How Affluent Americans Feel About Income Inequality And Wealth Concentration

by , Mar 21, 2012, 6:53 AM
  • Comment (4)
  • Recommend (6)
Subscribe to Engage:Affluent

Tags

Income inequality and wealth concentration have grown consistently since the 1980s, but today play a growing role in American discourse. Occupy Wall Street. Mitt Romney. A millionaire tax. The Buffet rule. Returning growth in some luxury markets. Goldman Sachs resignation letters. The list goes on. 

We set out to explore opinions of Affluent Americans about these trends, and added a series of relevant questions to our February online survey of 1,017 adults living in households with at least $100,000 in annual household income. In some ways, the survey is a paradoxical, self-reflective exercise for them – affluent individuals describing how they feel about their growing collective affluence, but at a time when few feel particularly affluent as individuals.

The results are clear: for affluent Americans, issues of income inequality and wealth concentration are familiar, important, and quite polarizing.  

Key take-aways include… 

Familiarity with the issue is widespread: when asked about the issue of gaps between the wealthy, middle class and poor, 85% of Affluents described themselves as at least somewhat familiar with the issue, and 45% are extremely or very familiar. 

The issue is widely considered important as well: 75% consider the issue at least somewhat important, and 39% consider it an extremely or very important issue.  

Most Affluents support higher taxes: 58% favor higher federal income tax rates on higher-income Americans. However, polarization is stark and growing: 84% of Democrats are now in favor, compared to just 29% of Republicans. 

A substantial but shrinking minority support Occupy Wall Street: 39% agree with the opinions of the Occupy Wall Street protesters, down from 49% since October 2011. Among Democrats, 68% agree, compared to just 9% of Republicans. 

Affluents are split on government involvement: Our December survey found that 28% want government to have a major role in the issue, and another 23% prefer a minor government role; in contrast, 41% want little or no government involvement. 

Given that income inequality and wealth concentration have grown steadily for three decades, some might argue that these issues are long overdue in playing a central role in American discourse. Despite that history, these issues now clearly shape Affluent mindsets, and influence how they think about fundamental elements of life and society such as success, taxation, equality, meritocracy, and the role of government in wealth distribution. 

4 comments on "How Affluent Americans Feel About Income Inequality And Wealth Concentration ".

  1. Thomas Deierlein from TD Foundation
    commented on: March 21, 2012 at 9:45 a.m.
    Fascinating study. But...How can somone conclude "Affluents are split on government involvement...23% prefer a minor government role; in contrast, 41% want little or no government involvement." Conclusion is not "split" IMHO the conclusion is 64% of affluent Americans want little to no govt involvement. I would like to see the survey question - "minor" and "little" are similar words/choices. Also - Why is $100K now considered affluent when the even the govt uses $250K - that may be skewing these findings significantly?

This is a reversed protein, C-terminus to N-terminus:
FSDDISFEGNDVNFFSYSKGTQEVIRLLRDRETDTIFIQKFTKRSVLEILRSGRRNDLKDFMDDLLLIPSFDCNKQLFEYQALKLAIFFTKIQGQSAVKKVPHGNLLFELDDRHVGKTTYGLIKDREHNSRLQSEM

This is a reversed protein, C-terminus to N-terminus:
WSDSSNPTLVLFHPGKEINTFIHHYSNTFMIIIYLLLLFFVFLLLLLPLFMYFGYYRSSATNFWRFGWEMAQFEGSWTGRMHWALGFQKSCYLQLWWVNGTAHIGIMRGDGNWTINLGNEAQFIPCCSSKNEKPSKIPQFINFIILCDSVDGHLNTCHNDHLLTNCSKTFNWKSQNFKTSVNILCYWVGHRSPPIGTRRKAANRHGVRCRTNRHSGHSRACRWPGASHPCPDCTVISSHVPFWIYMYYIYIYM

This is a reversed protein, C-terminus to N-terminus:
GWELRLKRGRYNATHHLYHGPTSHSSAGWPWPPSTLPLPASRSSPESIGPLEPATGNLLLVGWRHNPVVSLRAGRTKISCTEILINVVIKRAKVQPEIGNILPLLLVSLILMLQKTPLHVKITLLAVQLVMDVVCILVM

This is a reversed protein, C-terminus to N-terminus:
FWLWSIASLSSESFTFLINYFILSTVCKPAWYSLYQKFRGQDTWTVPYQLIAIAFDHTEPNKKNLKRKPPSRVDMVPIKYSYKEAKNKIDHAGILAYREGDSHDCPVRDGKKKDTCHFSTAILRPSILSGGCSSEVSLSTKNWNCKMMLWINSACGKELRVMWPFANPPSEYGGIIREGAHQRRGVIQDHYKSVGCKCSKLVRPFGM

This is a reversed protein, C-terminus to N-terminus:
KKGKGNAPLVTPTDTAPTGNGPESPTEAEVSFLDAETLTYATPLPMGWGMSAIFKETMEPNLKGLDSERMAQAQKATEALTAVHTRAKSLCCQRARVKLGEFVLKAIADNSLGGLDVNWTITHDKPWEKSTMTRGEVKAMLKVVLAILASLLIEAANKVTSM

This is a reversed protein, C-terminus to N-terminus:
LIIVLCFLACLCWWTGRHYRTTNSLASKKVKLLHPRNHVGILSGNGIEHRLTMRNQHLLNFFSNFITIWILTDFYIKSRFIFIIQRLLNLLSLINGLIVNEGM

2. Joel Snyder from Valpak of San Francisco
    commented on: March 21, 2012 at 11:45 a.m.
    We have always been a land of "haves" and "have-nots". The later trying to get more from the former and the former trying to get more out of the later. However, if the protesters really want to make a difference, it isnt about redistribution of wealth or government influence. It is more about redistribution of labor and taking over a market. Find opportunities to serve and the rewards will come from those needing services and those with resources. Frankly, I agree with the above comment and the bar needs to be raised closer to $500,000. $100k in this economy is barely surviving and NOT affluent...just ask MY auto mechanic!
  3. Stephen Kraus from Ipsos MediaCT
    commented on: March 22, 2012 at 3:19 p.m.
    Thanks everybody for their comments and questions. To clarify, we define "Affluent" as individuals living in households with at least $100K+ in annual household income. That's about 58.5 million people -- about 21% of the population that holds 70% of the net worth and earns 60% of the income. But as you rightly point out, that hardly puts one on "easy street" these days. And in places like New York (or where I live, San Francisco), it's 35-40% of the population. We do also examine those with $250K+ HHI -- about 2-3% of the population, and the start of the "core" market for luxury. They skew more conservative and less enthuasistic about taxes on higher-income Americans. Next month we plan to have a report with a deeper examination of the $250K+ HHI group.
  4. Paula Lynn from Who Else Unlimited
    commented on: April 1, 2012 at 7:18 p.m.
    The return of the feudal system looms large. BTW, that 15% of the "affluents" who are not even aware of the issue....who are they and why wouldn't they be aware of it ? Too far removed up the ivory tower ? Another reason ? Really ?

Leave a Comment

Sign in to leave a comment. Don't have an account? Join Now

Recent Engage:Affluent Articles

» Engage:Affluent Archives